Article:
By Skip Vaughn, USAG RedstoneMarch 5, 2009
In 2002 the Department of Defense began an outreach event for historically black colleges and universities. Last week marked a first for the program which travels to various institutions each year.
This was the first year Alabama A&M University served as host.
"We see this as an opportunity to further the infrastructure and capacity of our nation's HBCUs as well as maintaining DoD as a model of diversity and equal opportunity for our nation," said Clarence Johnson, principal director of the Office of Diversity Management and Equal Opportunity. He traveled from the Pentagon to Alabama A&M for the event held Feb. 25-26 during African-American History Month.
The program, which DoD calls "Taking the Pentagon to the People," included a technical assistance workshop on opportunities for doing business with DoD through contracts and grants, an awards program to servicemembers who have supported the Global War on Terrorism, career fairs for students, and a leadership symposium for presidents and staff members of HBCUs.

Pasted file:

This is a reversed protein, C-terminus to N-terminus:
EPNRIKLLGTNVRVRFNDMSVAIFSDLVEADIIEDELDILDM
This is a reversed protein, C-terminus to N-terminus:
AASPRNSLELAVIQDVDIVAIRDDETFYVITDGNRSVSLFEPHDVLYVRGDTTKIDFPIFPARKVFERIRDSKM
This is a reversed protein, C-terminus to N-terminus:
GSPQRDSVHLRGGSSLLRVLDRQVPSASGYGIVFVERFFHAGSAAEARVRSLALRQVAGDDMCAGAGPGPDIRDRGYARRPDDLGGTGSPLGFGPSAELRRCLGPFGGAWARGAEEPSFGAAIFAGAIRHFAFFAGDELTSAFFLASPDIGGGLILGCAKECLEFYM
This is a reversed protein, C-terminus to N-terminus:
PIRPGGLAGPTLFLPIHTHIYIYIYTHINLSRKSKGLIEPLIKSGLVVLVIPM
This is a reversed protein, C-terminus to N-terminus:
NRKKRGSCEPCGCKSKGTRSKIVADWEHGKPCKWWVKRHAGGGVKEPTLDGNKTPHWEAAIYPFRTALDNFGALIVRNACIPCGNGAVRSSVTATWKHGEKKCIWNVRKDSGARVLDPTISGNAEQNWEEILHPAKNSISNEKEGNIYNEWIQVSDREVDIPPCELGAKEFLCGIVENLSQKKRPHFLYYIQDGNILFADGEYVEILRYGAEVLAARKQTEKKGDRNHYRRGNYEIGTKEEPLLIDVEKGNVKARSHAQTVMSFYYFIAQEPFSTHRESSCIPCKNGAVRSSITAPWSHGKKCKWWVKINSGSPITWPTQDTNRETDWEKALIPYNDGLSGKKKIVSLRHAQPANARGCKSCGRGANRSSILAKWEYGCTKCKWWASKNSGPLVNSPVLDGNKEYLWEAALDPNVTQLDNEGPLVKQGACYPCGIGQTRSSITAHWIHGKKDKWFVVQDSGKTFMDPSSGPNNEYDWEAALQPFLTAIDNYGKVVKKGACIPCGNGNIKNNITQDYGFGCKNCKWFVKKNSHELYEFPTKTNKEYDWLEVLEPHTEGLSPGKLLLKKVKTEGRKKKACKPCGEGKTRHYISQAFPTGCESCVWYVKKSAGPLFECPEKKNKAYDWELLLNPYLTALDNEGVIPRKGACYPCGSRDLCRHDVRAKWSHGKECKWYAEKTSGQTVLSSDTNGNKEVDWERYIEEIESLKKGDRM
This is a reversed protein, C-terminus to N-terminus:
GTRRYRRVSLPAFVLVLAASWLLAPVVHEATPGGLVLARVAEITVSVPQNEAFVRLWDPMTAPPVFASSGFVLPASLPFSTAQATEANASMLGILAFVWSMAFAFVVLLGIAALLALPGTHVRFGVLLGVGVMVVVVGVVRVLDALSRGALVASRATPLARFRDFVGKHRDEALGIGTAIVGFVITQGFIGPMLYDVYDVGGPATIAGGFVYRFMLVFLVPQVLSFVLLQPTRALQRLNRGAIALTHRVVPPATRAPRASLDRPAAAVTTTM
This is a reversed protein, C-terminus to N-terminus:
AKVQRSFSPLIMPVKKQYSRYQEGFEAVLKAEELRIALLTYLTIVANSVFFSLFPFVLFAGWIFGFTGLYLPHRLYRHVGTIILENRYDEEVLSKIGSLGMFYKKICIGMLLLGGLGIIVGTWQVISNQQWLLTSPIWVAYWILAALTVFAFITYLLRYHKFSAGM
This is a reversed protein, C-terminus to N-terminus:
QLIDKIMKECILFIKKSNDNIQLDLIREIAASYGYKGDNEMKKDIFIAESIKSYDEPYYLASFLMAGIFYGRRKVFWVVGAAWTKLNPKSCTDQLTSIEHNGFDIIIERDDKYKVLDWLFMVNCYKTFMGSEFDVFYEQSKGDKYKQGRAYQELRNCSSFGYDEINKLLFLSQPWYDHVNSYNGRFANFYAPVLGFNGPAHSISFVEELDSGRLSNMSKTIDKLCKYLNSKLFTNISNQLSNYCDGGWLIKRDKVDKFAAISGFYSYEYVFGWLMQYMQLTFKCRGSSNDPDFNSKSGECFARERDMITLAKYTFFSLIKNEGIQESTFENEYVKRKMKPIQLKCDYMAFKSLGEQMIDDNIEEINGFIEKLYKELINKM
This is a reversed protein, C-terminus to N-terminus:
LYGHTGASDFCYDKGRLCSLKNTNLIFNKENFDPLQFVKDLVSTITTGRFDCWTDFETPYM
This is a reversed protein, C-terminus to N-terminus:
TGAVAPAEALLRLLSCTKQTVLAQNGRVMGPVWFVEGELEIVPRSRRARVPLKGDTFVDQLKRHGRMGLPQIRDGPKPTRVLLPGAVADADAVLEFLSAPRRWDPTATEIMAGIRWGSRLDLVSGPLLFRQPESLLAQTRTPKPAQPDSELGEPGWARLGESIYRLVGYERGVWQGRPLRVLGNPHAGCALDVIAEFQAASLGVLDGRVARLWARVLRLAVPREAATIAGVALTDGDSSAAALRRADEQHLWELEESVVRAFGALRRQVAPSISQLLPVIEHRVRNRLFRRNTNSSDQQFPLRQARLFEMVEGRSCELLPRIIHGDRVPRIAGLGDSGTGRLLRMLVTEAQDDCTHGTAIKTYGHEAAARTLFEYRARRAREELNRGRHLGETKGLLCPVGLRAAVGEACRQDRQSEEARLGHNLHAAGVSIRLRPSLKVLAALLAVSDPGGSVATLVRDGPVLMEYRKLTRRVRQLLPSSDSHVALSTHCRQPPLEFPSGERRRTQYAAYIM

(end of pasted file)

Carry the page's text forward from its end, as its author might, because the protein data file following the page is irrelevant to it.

Dr. Saundra DeLauder, associate dean for the college of science and technology at North Carolina Central University in Durham, N.C., was among the scheduled speakers for the leadership symposium.
"I think anything the federal government can do to expand opportunities for minorities in the business sector and the science sector is worthwhile," DeLauder said.
Bobby Coney, chief of equal employment opportunity at the Aviation and Missile Command, attended the activities on the Alabama A&M campus.
"It's a great outreach event," Coney said, "that further enhances the AMCOM EEO mission element, particularly the minority college relations element and the special ethnic observances specifically during African-American History Month."
Dr. Teresa Merriweather Orok, vice president for institutional research, planning and sponsored programs at Alabama A&M, was instrumental in bringing the DoD outreach to A&M for the first time.